That Time a Romney Mega-donor Drove a Guy's Car Into a Fort Worth Pond

After more than a decade as an investment banker for outfits like Merrill Lynch, John Kleinheinz struck out on his own in 1996, establishing what would become Kleinheinz Capital Partners in Fort Worth. Over the next decade-and-a-half, the hedge fund exploded, growing from basically nothing to $1.8 billion and providing Kleinheinz with a comfortable income.

Kleinheinz was comfortable enough, at least, to donate $1 million to Restore Our Future, the pro-Romney SuperPAC. But Kleinheinz isn't so kind to everyone, namely photographers who may or may not have stepped onto his property.

Politico dredged up a Star-Telegram telling of an Aug. 30, 2005 incident near Kleinheinz's home.

According to the Star-Telegram, David "Smiley" Irvin was photographing a couple and their two young sons near the 1000 block of Hidden Road. Irvin insisted he was on property belonging to the River Crest Country Club, but Kleinheinz, who has a 40 acre spread next door, insisted otherwise and threatened to call the police.

Irvin told him to go ahead and kept shooting. While he was doing so, Kleinheinz jumped into Irvin's rented Kia Sedona, turned on the ignition, and put it into gear. He jumped from the minivan as the minivan gained speed, then returned to his BMW where his two children were waiting and drove away. The Kia crashed into the bond, only it's luggage rack visible above the water. Police divers and a tow truck pulled it out the next day.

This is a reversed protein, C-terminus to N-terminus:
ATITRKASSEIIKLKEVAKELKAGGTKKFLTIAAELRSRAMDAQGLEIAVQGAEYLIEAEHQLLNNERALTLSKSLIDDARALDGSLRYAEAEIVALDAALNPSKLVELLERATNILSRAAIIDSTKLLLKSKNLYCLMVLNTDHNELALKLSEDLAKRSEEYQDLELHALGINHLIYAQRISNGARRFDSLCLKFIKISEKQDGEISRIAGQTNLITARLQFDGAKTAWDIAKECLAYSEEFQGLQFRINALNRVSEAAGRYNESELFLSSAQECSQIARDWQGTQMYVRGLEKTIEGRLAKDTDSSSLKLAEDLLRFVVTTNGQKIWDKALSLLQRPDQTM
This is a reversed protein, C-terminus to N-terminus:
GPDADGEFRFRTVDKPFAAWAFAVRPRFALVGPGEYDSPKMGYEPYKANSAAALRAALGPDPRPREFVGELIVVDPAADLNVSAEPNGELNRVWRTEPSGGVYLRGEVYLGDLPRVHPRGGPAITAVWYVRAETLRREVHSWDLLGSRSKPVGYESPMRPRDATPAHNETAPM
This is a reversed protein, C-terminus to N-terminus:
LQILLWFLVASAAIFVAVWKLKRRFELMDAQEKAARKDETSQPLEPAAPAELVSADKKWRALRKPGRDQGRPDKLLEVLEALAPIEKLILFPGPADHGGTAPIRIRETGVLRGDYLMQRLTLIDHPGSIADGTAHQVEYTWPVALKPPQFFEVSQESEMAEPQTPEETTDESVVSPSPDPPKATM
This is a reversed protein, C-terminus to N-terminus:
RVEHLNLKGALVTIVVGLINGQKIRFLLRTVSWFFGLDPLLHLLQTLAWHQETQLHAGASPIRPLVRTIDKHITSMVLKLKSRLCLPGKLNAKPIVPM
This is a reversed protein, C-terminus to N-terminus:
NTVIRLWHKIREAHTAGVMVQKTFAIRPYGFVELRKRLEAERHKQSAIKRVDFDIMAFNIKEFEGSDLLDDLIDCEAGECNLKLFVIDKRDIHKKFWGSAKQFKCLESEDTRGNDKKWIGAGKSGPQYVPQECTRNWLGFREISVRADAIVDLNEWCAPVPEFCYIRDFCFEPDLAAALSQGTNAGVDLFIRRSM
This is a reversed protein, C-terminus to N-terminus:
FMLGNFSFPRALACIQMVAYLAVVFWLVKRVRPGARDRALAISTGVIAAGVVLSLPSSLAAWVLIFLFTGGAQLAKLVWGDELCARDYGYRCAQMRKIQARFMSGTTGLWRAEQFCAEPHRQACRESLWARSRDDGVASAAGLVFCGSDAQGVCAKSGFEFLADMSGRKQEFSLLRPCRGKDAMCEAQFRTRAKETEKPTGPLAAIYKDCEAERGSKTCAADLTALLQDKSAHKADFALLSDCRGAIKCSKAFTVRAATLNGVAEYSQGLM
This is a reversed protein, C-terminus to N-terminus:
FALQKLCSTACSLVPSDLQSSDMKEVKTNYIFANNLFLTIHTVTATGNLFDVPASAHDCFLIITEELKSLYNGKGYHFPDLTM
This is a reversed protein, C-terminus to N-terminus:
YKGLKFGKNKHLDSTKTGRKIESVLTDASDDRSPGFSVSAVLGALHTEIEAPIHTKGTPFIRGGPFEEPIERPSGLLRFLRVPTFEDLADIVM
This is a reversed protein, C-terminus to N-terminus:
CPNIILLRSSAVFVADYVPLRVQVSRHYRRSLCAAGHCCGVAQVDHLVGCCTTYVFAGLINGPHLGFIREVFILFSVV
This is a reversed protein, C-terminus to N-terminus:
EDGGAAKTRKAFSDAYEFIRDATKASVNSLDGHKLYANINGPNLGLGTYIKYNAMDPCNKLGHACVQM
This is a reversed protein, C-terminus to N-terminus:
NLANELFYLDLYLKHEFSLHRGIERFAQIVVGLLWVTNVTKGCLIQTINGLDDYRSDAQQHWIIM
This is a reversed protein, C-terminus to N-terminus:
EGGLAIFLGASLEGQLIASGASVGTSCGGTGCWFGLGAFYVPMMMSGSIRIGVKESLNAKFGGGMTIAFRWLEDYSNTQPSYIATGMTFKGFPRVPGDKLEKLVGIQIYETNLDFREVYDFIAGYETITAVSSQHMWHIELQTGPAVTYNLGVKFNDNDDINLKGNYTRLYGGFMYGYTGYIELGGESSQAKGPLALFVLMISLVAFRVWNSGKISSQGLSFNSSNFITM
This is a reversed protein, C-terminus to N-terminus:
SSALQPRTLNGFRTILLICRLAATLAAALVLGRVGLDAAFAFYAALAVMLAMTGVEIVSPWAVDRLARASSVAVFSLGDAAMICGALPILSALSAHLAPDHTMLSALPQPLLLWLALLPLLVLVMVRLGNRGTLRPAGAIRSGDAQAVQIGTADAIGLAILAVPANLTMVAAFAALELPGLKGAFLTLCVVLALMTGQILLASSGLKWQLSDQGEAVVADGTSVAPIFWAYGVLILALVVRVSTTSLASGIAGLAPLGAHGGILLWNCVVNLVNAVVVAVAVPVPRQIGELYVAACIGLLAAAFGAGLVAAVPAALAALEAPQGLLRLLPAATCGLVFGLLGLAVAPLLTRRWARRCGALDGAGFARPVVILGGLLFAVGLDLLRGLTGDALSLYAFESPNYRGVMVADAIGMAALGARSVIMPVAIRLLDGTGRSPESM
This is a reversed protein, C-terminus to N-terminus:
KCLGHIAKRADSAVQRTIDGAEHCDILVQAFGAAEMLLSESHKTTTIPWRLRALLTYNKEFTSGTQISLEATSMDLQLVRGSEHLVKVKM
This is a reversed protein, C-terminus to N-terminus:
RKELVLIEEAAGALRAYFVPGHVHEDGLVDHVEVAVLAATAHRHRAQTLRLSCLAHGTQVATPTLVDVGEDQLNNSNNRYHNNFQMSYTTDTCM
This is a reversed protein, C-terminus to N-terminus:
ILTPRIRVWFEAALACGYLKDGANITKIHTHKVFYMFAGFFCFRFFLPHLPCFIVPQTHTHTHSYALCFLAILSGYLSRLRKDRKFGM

Police estimated that the Kia suffered $16,000 worth of damage on top of the $25,000 worth of camera equipment in the back. Kleinheinz later surrendered to Fort Worth police, though Irvin declined to press charges after the parties reached an agreement. In an email to the Star-Telegram, Kleinheinz called the incident "regrettable."

We use cookies to collect and analyze information on site performance and usage, and to enhance and customize content and advertisements. By clicking 'X' or continuing to use the site, you agree to allow cookies to be placed. To find out more, visit our cookies policy and our privacy policy.


Join the Observer community and help support independent local journalism in Dallas.


Join the Observer community and help support independent local journalism in Dallas.